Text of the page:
TABLE IV______________________________________Final Temp. Range (°F.) Top BottomFrom To Multiplier Multiplier______________________________________700° 750° 1.00 1.00650° 700° .93 .93600° 650° .87 .87550° 600° .81 .81500° 550° .75 .75450° 500° .68 .68400° 450° .62 .62350° 400° .50 .50______________________________________
The duty cycle values of Tables II and III are for a final temperature of 700°-750° F. The duty cycle values are multiplied by the multiplier values in Table IV to determine the desired duty cycle for any final temperature and the variable duty cycle as that temperature is approached. For example, assume the pizza to be cooked has a final cooking temperature for the bottom element of 610° F. This is in the range of 600°-650° F. By looking at the range of 600°-650° F. in Table IV it can be seen that the multiplier is 0.87. This means that the duty cycles shown in Tables III, which are for a final temperature of 700°-750° F., are multiplied by 0.87 to determine the duty cycle for a final temperature of 600° F.-650° F. In this example, with a final temperature in the range of 600°-650° F. the final duty cycle is 0.87 * 0.40=0.35, yielding a duty cycle of 35%. Similarly, as the final temperature is approached, the duty cycle given in Table III is multiplied by the appropriate multiplier. When the temperature rises to be within 40° F. of the final temperature the duty cycle is changed to 83%, which is given by 0.87 * 0.95. The duty cycle changes to 75%, which is 0.87 * 0.86, for temperatures that are between 85° and 17° less than the final temperature. At 8.5° F. less than the final temperature the duty cycle becomes 47% and at final temperature the duty cycle is 35%. For final temperatures in the range of 350°-400° F. the duty cycle is 0.5 or 1/2 of the duty cycle of final temperatures in the 700°-750° F. range. The duty cycle values can easily be calculated for the top and bottom element at each temperature range from the tables provided. For example, for a top element having a final cooking temperature of 675°, the final duty cycle is 0.93 times the duty cycle of Table II, 45%, yielding a final duly cycle of 42%. In the present oven the multiplier is the same for the top and bottom elements though in some oven designs this may vary.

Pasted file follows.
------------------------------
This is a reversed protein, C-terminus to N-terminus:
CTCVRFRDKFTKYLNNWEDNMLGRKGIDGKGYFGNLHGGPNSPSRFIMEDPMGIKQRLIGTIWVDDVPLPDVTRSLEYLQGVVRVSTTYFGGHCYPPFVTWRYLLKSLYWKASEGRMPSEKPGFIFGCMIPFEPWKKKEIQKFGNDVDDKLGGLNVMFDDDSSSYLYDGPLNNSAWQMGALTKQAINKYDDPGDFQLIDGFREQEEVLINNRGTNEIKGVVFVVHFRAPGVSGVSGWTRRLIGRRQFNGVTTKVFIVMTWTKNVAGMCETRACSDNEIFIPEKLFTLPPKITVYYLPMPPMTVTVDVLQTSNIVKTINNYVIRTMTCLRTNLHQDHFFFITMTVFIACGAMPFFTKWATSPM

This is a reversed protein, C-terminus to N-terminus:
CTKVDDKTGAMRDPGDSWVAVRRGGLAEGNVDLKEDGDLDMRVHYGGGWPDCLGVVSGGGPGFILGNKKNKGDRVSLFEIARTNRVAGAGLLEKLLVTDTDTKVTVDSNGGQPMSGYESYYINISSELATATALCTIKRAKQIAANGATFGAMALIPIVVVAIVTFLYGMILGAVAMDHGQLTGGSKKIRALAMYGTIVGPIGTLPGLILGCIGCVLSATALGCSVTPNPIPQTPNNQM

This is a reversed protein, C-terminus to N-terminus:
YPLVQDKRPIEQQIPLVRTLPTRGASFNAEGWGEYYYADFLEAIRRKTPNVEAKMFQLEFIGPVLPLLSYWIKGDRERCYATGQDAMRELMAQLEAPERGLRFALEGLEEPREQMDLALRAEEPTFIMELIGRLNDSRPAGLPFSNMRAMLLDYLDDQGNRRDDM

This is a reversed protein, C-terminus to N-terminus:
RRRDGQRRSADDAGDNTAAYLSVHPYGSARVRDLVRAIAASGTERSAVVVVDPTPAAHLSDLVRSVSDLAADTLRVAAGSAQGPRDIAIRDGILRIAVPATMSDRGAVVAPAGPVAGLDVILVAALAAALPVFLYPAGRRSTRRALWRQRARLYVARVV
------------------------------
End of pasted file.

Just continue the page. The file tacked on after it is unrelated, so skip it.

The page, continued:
In the embodiment where a side heating element 60 is used, the duty cycle for the side element is set at 45% for all temperatures, though this could be varied if desired.
The present invention provides significant cost savings in cooking pizza over previous pizza ovens. Each oven is designed to cook individual pizzas and only those ovens needed to cook a pizza are turned on. If no pizza is being cooked, all the ovens may be left off. Even when an oven is turned on but not cooking a pizza it is left at a much lower, steady temperature compared to a conventional oven. This avoids the expense of keeping the ovens at cooking temperature at all times during business hours. As soon as a pizza is cooked, the respective cooking elements are turned off or return to standby temperature, thus saving considerable energy. Even though the oven is designed to lose a specific amount of heat while cooking, significant energy savings are realized because energy is only used when actually cooking a pizza or at a low standby temperature. Since electric cooking elements are used to generate infrared energy to accomplish the cooking they can be heated up quickly to commence cooking from even an off condition compared to the time to heat up a conventional oven so it is ready to cook.
A graph of the cooking curves for the sample 141/2" pizza is shown in FIG. 7A. Two cooking curves are shown, one for the top element and one for the bottom element. The cooking curves are not linear, as can be seen from the graph. The top cooking curve is distinctly different from the bottom cooking curve. The cooking time and temperature for each element to properly cook the pizza is located along the curve. When a pizza is placed in an oven, the temperature rises toward the final cooking temperature and the time in minutes to properly cook the pizza travels along the cooking curve. When the final temperature is reached, the point on the cooking curve, together with the time travelled along the cooking curve, determines the total cooking time of the pizza as explained herein. The cooking curves for each type of pizza are very different than for other types of pizzas.